WHO and partners support diphtheria treatment centres in Cox's Bazar
As part of its response to the diphtheria outbreak among Rohingya in Cox’s Bazar, Bangladesh, WHO is training local and international doctors, intensive care nurses and other healthcare professionals working in the camps.
“One of the main challenges is that diphtheria is an old infectious disease that many doctors have never seen,” said Dr Janet Victoria Diaz, Clinical Management Leader. “We’ve prioritized training health workers to ensure they know how to distinguish diphtheria from an ordinary sore throat and how to correctly administer diphtheria antitoxins.”
Online learning for clinical management staff of respiratory diphtheria in Cox’s Bazar, Bangladesh
WHO has supported the Rohingya crisis response in Cox’s Bazar through various public health interventions. At the core of this work was clinical management of diphtheria.
In December 2017, the WHO Health Emergencies Programme launched an online learning for clinical staff on respiratory diphtheria through the OpenWHO.org platform. The 4-hour course targets clinicians caring for patients during outbreaks in vulnerable settings, such as in Cox’s Bazar. It is also applicable to clinicians working in settings that share similar challenges.
What is clinical management?
Clinical Management is an essential pillar of WHO's interdisciplinary response to outbreaks of emerging and re-emerging infectious diseases. WHO's clinical management team provides rapid technical and operational guidance, clinical training, quality assurance and support for operational research to ensure the delivery of safe, high quality, and equitable care to those suffering from infectious diseases.
During outbreaks, WHO works under the Acute Emergency System and collaborates closely with partners and colleagues from disease-specific as well as cross-cutting programmes that support outbreak response.
During outbreaks, WHO develops timely and rapid operational guidance on case management that can be used and adapted immediately to the field, with simplified tools for triage, infection prevention and control and supportive management. Rapid guides are created using expert peer review process according to Guideline Review Committee (GRC) standards. After the outbreak, guidance is reviewed again and updated based on new evidence and experiences. WHO's aim is to provide evidence-based, high quality guidance that is also practical to the front-line clinicians who will be caring for the sick patients. During non-outbreak times, WHO selects key diseases and conducts more extensive grading and systematic reviews to make guideline recommendations.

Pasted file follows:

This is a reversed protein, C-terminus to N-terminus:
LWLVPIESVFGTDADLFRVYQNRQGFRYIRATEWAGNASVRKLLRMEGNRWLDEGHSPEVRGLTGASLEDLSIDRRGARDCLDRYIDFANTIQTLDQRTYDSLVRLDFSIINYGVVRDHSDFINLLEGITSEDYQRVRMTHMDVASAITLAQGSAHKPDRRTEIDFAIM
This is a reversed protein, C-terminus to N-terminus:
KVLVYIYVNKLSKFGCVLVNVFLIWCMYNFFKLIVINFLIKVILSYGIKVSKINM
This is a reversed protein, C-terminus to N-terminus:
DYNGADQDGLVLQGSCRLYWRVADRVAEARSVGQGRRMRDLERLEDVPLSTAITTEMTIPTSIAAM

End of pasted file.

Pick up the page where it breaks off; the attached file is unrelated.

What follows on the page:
During outbreaks, WHO deploys expert clinicians to lead the case management pillar of the outbreak response. This entails bridging the technical with the operational aspects of outbreak response, and ensuring staff, supplies and systems are in place to provide safe and good quality care of the patients. WHO works in close collaboration with its partners, the Emergency Medical Teams, the GOARN network and others.
WHO provides clinical training before, during and after outbreaks to prepare for a better response. The trainings use adult-learning methodology and various platforms, including online training using the openwho.org training platform, as well as face-to-face trainings. Impact is measured by numbers trained, quizzes, tests as well as satisfaction surveys.
WHO develops and supports operational research during outbreaks of infectious diseases and works closely with the R&D groups. WHO works in collaboration with many academic partners from our EDCARN and GOARN networks. A major focus of work over the past few years has been the development of clinical characterization protocols and case record forms to operationalize the standard collection of clinical data from patients affected in outbreaks of emerging or re-emerging infectious diseases.
The Emerging Diseases Clinical Assessment and Response Network (EDCARN) comprises collaborating centres and individuals from governmental and nongovernmental organizations, academia, WHO and other stakeholders aimed at sharing information and experience to enhance clinical care and scientific understanding of emerging infectious diseases (EIDs). EDCARN strengthens the essential link among front-line health workers, global clinical experts and researchers to provide technical expertise at the clinical interface of EIDs, contributing to the capacity of clinicians worldwide to detect and treat these diseases safely and effectively.